5 Stone Pieces That Can Change the Interior of Your House

There are many ways for you to beautify your home, but with the right combination of materials, you can do more than that; you could actually increase the value of your home as well. But, it’s not always easy to find unique ideas that will make your home stand out. In most cases, a complete overhaul is not necessary. By simply changing a few features, it is possible to give your place a whole new facelift and not break the bank in the process.

One way to do that is with natural stone. Not only is it less costly, it is much easier to care for than many other types of materials, and when used in the right way, is even more energy efficient. There are five different ways to enhance your interior with natural stone and completely change the look of your interior.

 

Fireplace

Because the fireplace is usually the most commanding feature in any room, your eyes will naturally be drawn to it anytime you enter the room. A well-constructed stone fireplace gives your home a delicate elegance and a bit of old-world charm. Remodeling your fireplace with natural stone creates a chic and modern look that will make it seem more like a work of art than a functional tool.

 

Column

To add a little elegance to your home, take a lesson from thousands of years of history by adding a column feature to your interior. These have a way of adding a bit of classic grandeur in an eye-catching way, especially if you have a large room that needs a little perking up. Whether you use Doric or Tuscan style, the details of the stone can be as elaborate or as simple as you want. Columns create a nice focal point and serve a utilitarian purpose when they are used as an extra bit of support for upper floors.

 

Archway

Interior archways give your home a clean modern look and are easier to add than many realize. They soften the sharper edges of the room, making them feel more inviting. Since so many homes have that boxy feel, adding a few arches to seamlessly connect the rooms makes your home look like it has been custom designed. With the right stone archway, an ordinary room is more likely to make anyone feel special when they enter.

 

Panels

Stone paneled walls bring the feel of the outdoors into your home. Mixing the various elements with other natural materials like wood, pebbles, or glass provide an appealing look to the eyes. When natural features are blended well together, especially in larger rooms, it makes smaller rooms feel much larger than they really are.

 

Kitchen Hoods

The kitchen is the heart of the home and a stone kitchen hood will steal the eye of anyone that comes in. Even a simple design adds a touch of elegance to an otherwise average kitchen and still be functional.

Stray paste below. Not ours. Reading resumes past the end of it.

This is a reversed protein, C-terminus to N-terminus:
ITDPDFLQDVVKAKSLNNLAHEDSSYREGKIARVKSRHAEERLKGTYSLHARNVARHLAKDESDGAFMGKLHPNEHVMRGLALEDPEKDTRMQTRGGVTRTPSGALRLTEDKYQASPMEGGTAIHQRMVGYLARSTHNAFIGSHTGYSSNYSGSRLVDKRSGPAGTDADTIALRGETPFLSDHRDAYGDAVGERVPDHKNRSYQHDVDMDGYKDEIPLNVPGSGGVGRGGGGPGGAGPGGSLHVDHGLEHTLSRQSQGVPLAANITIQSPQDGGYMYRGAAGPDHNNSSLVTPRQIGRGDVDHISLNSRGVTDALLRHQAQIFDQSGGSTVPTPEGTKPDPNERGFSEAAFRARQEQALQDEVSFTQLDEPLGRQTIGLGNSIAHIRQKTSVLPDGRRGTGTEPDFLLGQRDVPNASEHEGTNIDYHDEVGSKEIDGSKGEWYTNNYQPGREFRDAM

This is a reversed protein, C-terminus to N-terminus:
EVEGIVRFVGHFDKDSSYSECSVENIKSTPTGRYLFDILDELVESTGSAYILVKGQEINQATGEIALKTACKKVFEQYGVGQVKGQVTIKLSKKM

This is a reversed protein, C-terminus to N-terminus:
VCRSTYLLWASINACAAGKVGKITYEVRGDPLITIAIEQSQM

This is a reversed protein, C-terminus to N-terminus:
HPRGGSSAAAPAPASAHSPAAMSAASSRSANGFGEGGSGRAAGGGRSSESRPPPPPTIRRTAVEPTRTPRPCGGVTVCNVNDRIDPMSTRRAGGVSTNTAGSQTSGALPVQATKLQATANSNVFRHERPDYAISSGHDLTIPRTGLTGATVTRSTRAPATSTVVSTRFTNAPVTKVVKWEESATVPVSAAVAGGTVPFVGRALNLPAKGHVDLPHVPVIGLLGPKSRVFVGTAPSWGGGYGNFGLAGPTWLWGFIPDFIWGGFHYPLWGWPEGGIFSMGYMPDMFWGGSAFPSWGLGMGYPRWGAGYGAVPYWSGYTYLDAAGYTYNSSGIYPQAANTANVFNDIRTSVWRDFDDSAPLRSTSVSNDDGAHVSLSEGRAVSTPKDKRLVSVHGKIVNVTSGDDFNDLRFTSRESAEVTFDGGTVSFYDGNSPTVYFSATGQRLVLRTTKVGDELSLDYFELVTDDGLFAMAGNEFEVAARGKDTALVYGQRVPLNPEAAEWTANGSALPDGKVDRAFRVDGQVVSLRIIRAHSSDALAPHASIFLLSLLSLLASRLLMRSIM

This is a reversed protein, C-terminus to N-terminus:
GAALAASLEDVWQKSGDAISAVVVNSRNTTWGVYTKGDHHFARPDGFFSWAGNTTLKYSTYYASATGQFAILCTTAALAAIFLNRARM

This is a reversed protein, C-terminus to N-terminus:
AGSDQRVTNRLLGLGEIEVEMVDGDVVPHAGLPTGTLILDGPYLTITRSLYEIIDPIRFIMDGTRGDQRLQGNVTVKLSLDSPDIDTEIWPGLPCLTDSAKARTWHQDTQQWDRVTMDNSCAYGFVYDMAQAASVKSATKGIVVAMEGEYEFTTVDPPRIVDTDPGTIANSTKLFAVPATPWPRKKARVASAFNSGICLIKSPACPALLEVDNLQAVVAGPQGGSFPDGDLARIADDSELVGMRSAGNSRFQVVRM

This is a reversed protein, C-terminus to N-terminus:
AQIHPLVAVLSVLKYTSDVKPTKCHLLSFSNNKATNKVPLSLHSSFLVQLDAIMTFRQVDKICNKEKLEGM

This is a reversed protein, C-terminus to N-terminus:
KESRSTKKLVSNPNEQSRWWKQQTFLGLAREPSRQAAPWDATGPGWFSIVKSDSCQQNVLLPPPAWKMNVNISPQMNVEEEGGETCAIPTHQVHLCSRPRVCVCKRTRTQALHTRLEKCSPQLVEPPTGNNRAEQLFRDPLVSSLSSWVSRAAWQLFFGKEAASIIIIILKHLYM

Natural stone brings a sense of warmth and charm to any home. It is a timeless decoration that is not only beautiful to look at but will maintain its beauty and last much longer than many other building materials used in interior design.

Biggest Natural Stone Trends of 2018

See What’s Popular in Natural Stone Interior Design

Natural stone is known for its disarming physical properties and its universal visual appeal. With so many materials to choose from, natural stone can be used for a wide range of applications. It’s not just granite kitchen countertops and limestone floors these days. Interior designers are using natural stone in all sorts of new and innovative ways. From lighting accessories to textured walls, these are some of the biggest natural stone trends to watch out for in 2018.

natural stone interior kitchen counters

Spare Kitchen Counters

Those speckled granite kitchen countertops are slowly getting pushed aside to make way for a more minimalist alternative. Less showy materials like limestone and exotic marble are becoming some designers’ stone of choice when it comes to kitchen countertops. Some homeowners feel that granite surfaces are just too visually distracting. Yet, limestone and marble have the subtlety and grace that’s better suited for busy areas like the kitchen.

Limestone or Shellstone Wall Paneling

Nature stone is no longer designated for floors and tabletops. It’s now being used on the wall, adding texture and vibrancy to any room in the house. Limestone and shellstone wall panels are quickly becoming all the rage in the world of interior design. Whether it’s a decorative wall hanging, a textured all-over aesthetic, or a simple display behind the bar, limestone and shellstone wall panels have a truly distinct look that homeowners are pining for.  After all, if you’re going to spend the money on natural stone, you might as well put it on the wall, so people can actually see it.

natural stone interior design wall paneling

Lit from Within

Limestone and marble are making the leap from surface areas to lighting accessories. Natural stones of all varieties can be used to curve and shape light. From lamp shades to chandeliers, natural stone absorbs part of the light, helping homeowners create dynamic spotlights and hotspots throughout the room. Others prefer to highlight the translucent nature of limestone, putting a light behind the stone to show off its fine curves and veins.

When it comes to natural stone, homeowners and designers have more options than ever before. If you’re looking to add some fine limestone or exotic marble to your home or office, contact the professionals at BT Architectural Stone to learn more about the latest natural stone interior design trends.

How to Winterize a Fireplace

As we head into the coldest months of the year, it’s time to get your fireplace up and running for the busy season. There’s nothing like huddling around your mantle as you enjoy a crackling fire in the comfort of your home. But if not cared for properly, your fireplace can turn those soothing evenings into a fire hazard. Fireplaces require regular upkeep. If it’s been a while since you’ve inspected your fireplace, you might want to think twice before lighting up your living room this winter. Use these tips to pull your winter fireplace out of retirement.

Hire a Professional Chimney Sweep